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HSBC’s share price slips on profit fall and major restructuring plan

HSBC’s share price slips on profit fall and major restructuring plan

HSBC's share price has slipped on the back of its full-year results, after the bank confirmed that pre-tax profit dropped by 33% to $13.3 billion.

HSBC share price in two-year downtrend

The much-awaited numbers showed the group plans to cut around 35,000 jobs in the next few years, which would equate to roughly 15% of the workforce. HSBC’s share price has been in a downtrend for the past two years, and management are keen to shake off the bearish trend.

In a drastic move the finance house plans to greatly reduce its risk-weighted assets, which will entail cutting back on its trading activities, but the bank will focus on more profitable parts of the business. The overhaul of the organisation will involve taking impartments of more than $7 billion. The group returned 21 cents to shareholders in the form of a dividend, but as a part of its restructuring plan, the share buyback programme will be halted for 2020 and 2021.

The common equity tier 1 ratio is a closely-watched liquidity metric, and it improved to 14.7% from 14% last year, so the bank is in good health in that respect; it just needs to whip itself into shape.

The coronavirus crisis has caused major disruption to businesses all across Asia, hence why HSBC has lowered its growth forecast for the region in 2020. The growth rate in the US business is tipped to cool in 2020.

HSBC performance "not acceptable"

The HSBC share price took a knock in late October when the group announced an 18% drop in third-quarter pre-tax profit. The London-listed bank earns the lion’s share of its revenue in the Far East, so the political unrest in Hong Kong hurt. HSBC claimed the business "held up well" despite the rumblings in the region. Noel Quinn, the interim CEO, said the firm performance in the US as well as Europe was "not acceptable".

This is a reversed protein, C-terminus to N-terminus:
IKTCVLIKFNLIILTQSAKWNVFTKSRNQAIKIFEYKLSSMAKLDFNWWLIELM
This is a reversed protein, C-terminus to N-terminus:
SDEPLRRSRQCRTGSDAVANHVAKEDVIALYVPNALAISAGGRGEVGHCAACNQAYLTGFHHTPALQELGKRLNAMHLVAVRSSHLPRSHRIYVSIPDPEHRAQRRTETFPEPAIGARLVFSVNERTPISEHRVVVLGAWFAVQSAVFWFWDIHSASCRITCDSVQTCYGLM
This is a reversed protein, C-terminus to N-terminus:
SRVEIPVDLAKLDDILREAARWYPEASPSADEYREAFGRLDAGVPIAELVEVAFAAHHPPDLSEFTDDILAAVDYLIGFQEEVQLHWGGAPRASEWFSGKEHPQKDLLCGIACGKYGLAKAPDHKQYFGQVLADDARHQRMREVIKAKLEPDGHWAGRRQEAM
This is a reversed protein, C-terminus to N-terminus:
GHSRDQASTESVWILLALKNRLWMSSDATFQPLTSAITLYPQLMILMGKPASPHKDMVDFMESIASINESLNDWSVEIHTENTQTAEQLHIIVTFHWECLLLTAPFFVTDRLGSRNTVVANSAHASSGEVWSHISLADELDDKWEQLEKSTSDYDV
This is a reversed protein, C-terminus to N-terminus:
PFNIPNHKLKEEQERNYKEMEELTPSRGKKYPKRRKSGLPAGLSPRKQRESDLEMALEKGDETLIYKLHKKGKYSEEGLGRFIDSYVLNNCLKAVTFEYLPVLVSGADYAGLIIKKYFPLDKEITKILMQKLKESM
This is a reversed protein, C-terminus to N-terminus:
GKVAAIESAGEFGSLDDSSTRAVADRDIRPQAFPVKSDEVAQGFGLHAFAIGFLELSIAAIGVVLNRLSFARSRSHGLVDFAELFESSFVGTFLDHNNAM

In a prior update to the third-quarter numbers, the company said it intends to cut up to 10,000 jobs. Traders got the impression the bank was at a crossroads and looked to be heading down the cost-cutting route. HSBC didn’t overindulge on mortgage lending like many European banks did pre-2007, and the bank’s large exposure marked it out from other LSE-listed finance houses.

Lending under pressure

The banking world is a different place now nowadays. Most companies are cutting back on their trading departments as it is a relatively volatile business, but in the low interest-rate environment, the lending side of the group is under pressure. In the third-quarter, HSBC confirmed that net-interest margin dropped from 1.67% to 1.59%. Interest rates are likely to stay low for some time to come, so lending margins are likely to remain under the cosh. HSBC recently announced plans to focus more on private banking in Asia – they are clearly keen to tap into the network of wealthy individuals in the Far East.

The HSBC share price has been dragged around by the coronavirus crisis, and at the height of the panic selling, the stock price fell to a three-and-a-half year low, but has since rebounded.


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